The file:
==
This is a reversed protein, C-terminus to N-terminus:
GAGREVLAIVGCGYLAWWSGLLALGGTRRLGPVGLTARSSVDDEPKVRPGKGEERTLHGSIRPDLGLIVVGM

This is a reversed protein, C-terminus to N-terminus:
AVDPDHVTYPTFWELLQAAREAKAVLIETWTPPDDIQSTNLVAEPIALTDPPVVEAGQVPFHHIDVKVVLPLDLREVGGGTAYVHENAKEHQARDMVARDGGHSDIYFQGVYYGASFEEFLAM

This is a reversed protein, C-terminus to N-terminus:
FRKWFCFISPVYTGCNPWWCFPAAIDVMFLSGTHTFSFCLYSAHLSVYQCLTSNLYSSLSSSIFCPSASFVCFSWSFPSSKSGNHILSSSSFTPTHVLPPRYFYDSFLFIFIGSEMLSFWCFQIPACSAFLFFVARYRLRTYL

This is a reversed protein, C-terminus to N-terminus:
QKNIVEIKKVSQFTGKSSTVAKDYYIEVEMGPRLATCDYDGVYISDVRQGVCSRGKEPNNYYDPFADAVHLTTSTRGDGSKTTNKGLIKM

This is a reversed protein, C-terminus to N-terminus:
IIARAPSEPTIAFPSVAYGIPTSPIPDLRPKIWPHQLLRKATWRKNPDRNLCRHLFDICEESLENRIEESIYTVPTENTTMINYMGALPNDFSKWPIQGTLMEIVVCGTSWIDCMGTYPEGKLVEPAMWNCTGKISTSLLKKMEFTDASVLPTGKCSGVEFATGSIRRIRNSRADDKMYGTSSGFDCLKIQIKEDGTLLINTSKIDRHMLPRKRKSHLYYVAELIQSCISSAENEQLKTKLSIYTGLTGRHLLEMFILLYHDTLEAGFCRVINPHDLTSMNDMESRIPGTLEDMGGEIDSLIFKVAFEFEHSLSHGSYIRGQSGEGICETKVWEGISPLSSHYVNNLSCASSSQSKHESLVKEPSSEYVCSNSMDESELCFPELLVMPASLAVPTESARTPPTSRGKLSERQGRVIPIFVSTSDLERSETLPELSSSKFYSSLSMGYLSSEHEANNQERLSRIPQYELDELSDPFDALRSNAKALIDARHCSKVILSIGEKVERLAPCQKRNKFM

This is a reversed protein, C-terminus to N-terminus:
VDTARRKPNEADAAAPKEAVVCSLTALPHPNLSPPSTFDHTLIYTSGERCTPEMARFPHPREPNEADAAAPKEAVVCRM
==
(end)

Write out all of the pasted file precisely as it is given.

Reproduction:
This is a reversed protein, C-terminus to N-terminus:
GAGREVLAIVGCGYLAWWSGLLALGGTRRLGPVGLTARSSVDDEPKVRPGKGEERTLHGSIRPDLGLIVVGM

This is a reversed protein, C-terminus to N-terminus:
AVDPDHVTYPTFWELLQAAREAKAVLIETWTPPDDIQSTNLVAEPIALTDPPVVEAGQVPFHHIDVKVVLPLDLREVGGGTAYVHENAKEHQARDMVARDGGHSDIYFQGVYYGASFEEFLAM

This is a reversed protein, C-terminus to N-terminus:
FRKWFCFISPVYTGCNPWWCFPAAIDVMFLSGTHTFSFCLYSAHLSVYQCLTSNLYSSLSSSIFCPSASFVCFSWSFPSSKSGNHILSSSSFTPTHVLPPRYFYDSFLFIFIGSEMLSFWCFQIPACSAFLFFVARYRLRTYL

This is a reversed protein, C-terminus to N-terminus:
QKNIVEIKKVSQFTGKSSTVAKDYYIEVEMGPRLATCDYDGVYISDVRQGVCSRGKEPNNYYDPFADAVHLTTSTRGDGSKTTNKGLIKM

This is a reversed protein, C-terminus to N-terminus:
IIARAPSEPTIAFPSVAYGIPTSPIPDLRPKIWPHQLLRKATWRKNPDRNLCRHLFDICEESLENRIEESIYTVPTENTTMINYMGALPNDFSKWPIQGTLMEIVVCGTSWIDCMGTYPEGKLVEPAMWNCTGKISTSLLKKMEFTDASVLPTGKCSGVEFATGSIRRIRNSRADDKMYGTSSGFDCLKIQIKEDGTLLINTSKIDRHMLPRKRKSHLYYVAELIQSCISSAENEQLKTKLSIYTGLTGRHLLEMFILLYHDTLEAGFCRVINPHDLTSMNDMESRIPGTLEDMGGEIDSLIFKVAFEFEHSLSHGSYIRGQSGEGICETKVWEGISPLSSHYVNNLSCASSSQSKHESLVKEPSSEYVCSNSMDESELCFPELLVMPASLAVPTESARTPPTSRGKLSERQGRVIPIFVSTSDLERSETLPELSSSKFYSSLSMGYLSSEHEANNQERLSRIPQYELDELSDPFDALRSNAKALIDARHCSKVILSIGEKVERLAPCQKRNKFM

This is a reversed protein, C-terminus to N-terminus:
VDTARRKPNEADAAAPKEAVVCSLTALPHPNLSPPSTFDHTLIYTSGERCTPEMARFPHPREPNEADAAAPKEAVVCRM